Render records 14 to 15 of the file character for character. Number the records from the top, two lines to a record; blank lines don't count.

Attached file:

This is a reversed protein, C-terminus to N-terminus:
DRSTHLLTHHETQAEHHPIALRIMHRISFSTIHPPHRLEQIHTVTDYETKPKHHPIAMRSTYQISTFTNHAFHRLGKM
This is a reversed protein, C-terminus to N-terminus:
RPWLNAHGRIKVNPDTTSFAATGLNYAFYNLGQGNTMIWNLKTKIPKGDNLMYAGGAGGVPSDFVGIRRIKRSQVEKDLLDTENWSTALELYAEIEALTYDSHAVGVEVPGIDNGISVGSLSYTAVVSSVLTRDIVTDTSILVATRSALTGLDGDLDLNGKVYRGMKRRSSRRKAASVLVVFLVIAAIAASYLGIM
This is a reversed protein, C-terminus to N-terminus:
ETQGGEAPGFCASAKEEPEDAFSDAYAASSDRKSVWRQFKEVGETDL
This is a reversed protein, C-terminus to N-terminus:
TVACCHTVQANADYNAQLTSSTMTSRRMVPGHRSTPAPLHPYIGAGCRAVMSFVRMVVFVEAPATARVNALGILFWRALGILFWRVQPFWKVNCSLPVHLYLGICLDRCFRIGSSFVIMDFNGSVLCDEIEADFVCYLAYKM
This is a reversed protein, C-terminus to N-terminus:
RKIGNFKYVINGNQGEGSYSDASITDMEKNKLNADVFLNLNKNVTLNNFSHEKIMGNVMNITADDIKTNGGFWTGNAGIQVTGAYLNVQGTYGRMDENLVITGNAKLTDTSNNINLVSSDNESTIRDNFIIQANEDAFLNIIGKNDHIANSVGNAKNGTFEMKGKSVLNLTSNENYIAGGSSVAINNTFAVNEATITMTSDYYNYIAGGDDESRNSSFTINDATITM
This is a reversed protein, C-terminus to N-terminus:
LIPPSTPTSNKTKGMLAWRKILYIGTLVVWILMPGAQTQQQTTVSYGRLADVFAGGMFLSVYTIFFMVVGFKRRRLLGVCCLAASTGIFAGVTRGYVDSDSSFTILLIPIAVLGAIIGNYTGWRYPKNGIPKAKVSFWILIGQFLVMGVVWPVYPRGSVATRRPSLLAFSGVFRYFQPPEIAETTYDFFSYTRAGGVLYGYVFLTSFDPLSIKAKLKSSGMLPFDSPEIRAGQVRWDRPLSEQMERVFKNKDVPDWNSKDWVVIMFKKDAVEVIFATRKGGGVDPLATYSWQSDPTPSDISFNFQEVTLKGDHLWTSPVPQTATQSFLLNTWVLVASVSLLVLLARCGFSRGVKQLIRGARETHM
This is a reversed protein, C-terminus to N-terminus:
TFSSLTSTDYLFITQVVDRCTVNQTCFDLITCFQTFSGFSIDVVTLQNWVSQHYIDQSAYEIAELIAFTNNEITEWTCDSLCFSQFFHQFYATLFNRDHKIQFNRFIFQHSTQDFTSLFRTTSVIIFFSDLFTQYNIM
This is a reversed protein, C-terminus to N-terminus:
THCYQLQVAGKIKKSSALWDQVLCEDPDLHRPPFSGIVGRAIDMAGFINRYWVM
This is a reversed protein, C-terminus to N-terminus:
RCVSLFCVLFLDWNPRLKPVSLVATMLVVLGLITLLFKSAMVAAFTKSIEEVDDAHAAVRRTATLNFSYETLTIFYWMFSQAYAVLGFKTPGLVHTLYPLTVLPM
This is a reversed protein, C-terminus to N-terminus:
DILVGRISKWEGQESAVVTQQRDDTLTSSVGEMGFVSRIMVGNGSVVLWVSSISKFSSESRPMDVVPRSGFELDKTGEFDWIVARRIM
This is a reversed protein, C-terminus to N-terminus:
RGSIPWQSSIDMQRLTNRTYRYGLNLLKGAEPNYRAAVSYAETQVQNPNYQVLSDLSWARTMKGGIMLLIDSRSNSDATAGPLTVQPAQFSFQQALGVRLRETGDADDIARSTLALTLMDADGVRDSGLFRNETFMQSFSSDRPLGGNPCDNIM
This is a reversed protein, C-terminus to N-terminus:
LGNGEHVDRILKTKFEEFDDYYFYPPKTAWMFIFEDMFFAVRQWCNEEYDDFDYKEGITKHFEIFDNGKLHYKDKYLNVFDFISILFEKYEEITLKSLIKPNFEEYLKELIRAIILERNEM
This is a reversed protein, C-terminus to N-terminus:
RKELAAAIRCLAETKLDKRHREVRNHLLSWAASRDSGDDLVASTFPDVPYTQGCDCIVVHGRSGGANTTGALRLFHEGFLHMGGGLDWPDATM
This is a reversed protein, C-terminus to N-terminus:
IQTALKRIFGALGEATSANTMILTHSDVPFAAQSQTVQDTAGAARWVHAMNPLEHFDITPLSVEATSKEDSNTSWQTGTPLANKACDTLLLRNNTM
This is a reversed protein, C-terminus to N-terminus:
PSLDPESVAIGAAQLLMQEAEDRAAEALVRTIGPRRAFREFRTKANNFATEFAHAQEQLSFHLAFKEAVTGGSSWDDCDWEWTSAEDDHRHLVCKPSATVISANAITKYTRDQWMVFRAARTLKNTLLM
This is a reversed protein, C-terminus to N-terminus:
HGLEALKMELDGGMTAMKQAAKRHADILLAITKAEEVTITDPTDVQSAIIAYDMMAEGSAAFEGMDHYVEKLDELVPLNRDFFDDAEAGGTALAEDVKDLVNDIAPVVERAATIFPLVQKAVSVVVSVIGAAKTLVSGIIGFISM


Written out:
This is a reversed protein, C-terminus to N-terminus:
IQTALKRIFGALGEATSANTMILTHSDVPFAAQSQTVQDTAGAARWVHAMNPLEHFDITPLSVEATSKEDSNTSWQTGTPLANKACDTLLLRNNTM
This is a reversed protein, C-terminus to N-terminus:
PSLDPESVAIGAAQLLMQEAEDRAAEALVRTIGPRRAFREFRTKANNFATEFAHAQEQLSFHLAFKEAVTGGSSWDDCDWEWTSAEDDHRHLVCKPSATVISANAITKYTRDQWMVFRAARTLKNTLLM